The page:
Warren’s bill aims to reform the PE industry in the wake of several high-profile bankruptcies in the retail industry, including Toys R Us, Sears Holding, Payless Shoes, and Radio Shack—all owned or controlled by PE funds.
A former Toys R Us employee, Giovanna De La Rosa, who also testified at the hearing, claimed that the private equity firms KKR and Bain caused the bankruptcy of the retail company.
Toys R Us was acquired by the PE funds and real estate investment firm Vornado in 2005 through a leveraged buyout, or acquisition using a significant amount of debt. The retail company went bankrupt in 2017.
De La Rosa said that her life changed when “news hit that Toys R Us stores would shut down nationwide and lay off over 30,000 of us without a dime of severance pay.”
When asked whether the private equity funds or Amazon had bankrupted Toys R Us, Maloney said that the bankruptcy could be largely caused by market forces such as the competitive pressures of Amazon, rather than the mismanagement of PE firms.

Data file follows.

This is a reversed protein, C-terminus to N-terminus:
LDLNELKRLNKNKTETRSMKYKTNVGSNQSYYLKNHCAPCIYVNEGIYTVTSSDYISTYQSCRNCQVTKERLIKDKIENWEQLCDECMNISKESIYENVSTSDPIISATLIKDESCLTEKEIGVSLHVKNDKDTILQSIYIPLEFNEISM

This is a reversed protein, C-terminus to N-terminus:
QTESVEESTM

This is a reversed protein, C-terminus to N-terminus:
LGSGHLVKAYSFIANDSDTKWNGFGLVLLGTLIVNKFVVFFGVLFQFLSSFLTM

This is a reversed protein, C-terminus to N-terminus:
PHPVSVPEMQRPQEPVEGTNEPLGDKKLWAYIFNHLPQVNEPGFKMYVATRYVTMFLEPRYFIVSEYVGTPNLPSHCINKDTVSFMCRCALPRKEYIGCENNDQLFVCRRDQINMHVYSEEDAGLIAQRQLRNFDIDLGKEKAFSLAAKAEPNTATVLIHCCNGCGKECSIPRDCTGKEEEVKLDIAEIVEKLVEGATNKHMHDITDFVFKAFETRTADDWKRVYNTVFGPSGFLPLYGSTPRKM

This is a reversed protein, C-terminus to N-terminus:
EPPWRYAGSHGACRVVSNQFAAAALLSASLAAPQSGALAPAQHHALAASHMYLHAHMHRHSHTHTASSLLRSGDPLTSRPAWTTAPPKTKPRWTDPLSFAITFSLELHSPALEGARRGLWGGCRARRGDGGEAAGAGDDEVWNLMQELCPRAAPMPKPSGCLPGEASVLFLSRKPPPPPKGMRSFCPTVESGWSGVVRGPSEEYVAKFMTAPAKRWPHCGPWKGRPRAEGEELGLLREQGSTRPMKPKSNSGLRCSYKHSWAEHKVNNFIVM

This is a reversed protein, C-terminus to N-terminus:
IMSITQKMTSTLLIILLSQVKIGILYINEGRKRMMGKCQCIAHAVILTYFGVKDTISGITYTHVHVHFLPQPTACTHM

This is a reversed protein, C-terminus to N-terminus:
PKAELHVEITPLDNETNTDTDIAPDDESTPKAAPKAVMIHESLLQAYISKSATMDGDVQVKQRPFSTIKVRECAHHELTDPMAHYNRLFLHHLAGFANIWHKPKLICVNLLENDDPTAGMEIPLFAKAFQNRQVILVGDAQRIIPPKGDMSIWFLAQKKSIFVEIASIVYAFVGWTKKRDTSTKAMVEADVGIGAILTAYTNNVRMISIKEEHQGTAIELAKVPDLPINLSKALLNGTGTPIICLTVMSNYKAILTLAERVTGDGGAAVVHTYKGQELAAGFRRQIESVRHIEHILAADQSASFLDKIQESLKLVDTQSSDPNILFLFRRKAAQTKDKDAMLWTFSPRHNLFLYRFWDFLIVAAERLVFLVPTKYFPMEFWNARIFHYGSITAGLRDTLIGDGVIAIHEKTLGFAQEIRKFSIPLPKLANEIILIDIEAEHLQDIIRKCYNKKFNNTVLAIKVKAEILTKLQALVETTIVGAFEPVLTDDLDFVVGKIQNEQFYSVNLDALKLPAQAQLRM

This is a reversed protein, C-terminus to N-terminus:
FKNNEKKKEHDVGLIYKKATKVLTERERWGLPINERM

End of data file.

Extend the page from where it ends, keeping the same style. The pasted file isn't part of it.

Moderate Democrats also came to the defense of PE firms, playing down the issues they’ve caused and touting their strong investment returns.
Rep. Al Lawson (D-Fla.) said, “private equity is the best performing asset class for public pensions, and that is true in Florida.”
Rep. Alexandria Ocasio-Cortez (D-N.Y.), however, who joined Warren in seeking to rein in private equity, expressed frustration at the hearing, saying she was “quite upset” by comments about the investment returns of PE funds.
“I wasn’t sent here to safeguard and protect profit. I was sent here to safeguard and protect people,” she said. “And we’re talking about reining in private equity, which is responsible for wiping out tens of thousands of jobs at Toys R Us alone.”
Rep. Rashida Tlaib (D-Mich.), one of the lawmakers who co-sponsored the legislation, said at the hearing that “greed is a disease in our country, and you can see it just alone with the behavior of private equity firms.”